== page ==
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Market Indicator: Short Pump Signage Struggle Comes to an End 

click to enlarge Tom Leonard’s quest for Broad Street signage ended with a street to call his own: Tom Leonard Drive.

Scott Elmquist

Tom Leonard’s quest for Broad Street signage ended with a street to call his own: Tom Leonard Drive.

In the midst of Short Pump’s bustling sprawl, a farmers-market-style grocery store seeking greater visibility just became impossible not to find. All it took was changing the name of a street.

“It wasn’t the only way,” says Tom Leonard, the owner of Tom Leonard’s Farmer’s Market, “just the one that made the most sense.”

He says the solution hadn’t occurred to him until a friend suggested it a few years ago. By then, Leonard had spent nearly a decade struggling with the county to get signs on Broad Street to draw attention to a small cluster of stores on Brookriver Drive, just off the main drag.

Getting the endorsement for the street-name change from the neighboring hotel and custom car shop proved less difficult than persuading authorities. The process took nearly three years, and needed approval from Henrico County and the Virginia Department of Transportation.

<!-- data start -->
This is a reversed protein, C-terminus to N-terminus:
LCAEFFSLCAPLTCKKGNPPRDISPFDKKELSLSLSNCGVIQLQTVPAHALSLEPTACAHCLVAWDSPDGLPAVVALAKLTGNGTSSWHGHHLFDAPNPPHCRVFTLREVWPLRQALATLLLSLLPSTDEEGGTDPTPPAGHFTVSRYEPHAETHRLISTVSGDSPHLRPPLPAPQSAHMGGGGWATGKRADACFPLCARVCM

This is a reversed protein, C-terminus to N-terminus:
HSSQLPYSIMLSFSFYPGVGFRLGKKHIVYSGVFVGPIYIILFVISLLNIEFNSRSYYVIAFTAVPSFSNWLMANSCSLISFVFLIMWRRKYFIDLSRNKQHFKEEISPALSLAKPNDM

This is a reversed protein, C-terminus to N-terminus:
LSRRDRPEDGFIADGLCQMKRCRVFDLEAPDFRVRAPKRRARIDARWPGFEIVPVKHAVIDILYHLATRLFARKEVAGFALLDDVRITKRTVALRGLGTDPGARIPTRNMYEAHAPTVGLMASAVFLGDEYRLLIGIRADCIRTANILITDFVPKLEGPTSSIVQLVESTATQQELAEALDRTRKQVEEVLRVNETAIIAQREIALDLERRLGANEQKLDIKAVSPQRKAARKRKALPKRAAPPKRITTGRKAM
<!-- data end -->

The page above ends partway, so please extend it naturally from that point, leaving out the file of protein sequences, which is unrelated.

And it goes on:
The sign and VDOT installation cost Leonard $5,500, he says — not including the cost of engineering studies and lawyers.

“It’s great for the store,” he says. “That’s all I really care about.”

Now up for a little more than a week, Leonard says he still gets a kick turning onto Tom Leonard Drive. But he says his ego remains in check. His father is Stew Leonard, founder of a grocery chain in New York and Connecticut that holds a Guinness World Record in food sales.

“My dad has a highway exit named after him on the New York State Thruway,” Leonard says. “I’m small potatoes compared to him.”

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